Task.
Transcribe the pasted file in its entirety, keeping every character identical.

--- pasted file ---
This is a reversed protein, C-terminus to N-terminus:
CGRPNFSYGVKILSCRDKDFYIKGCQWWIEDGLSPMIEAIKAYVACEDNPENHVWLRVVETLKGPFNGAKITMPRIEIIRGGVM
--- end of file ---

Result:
This is a reversed protein, C-terminus to N-terminus:
CGRPNFSYGVKILSCRDKDFYIKGCQWWIEDGLSPMIEAIKAYVACEDNPENHVWLRVVETLKGPFNGAKITMPRIEIIRGGVM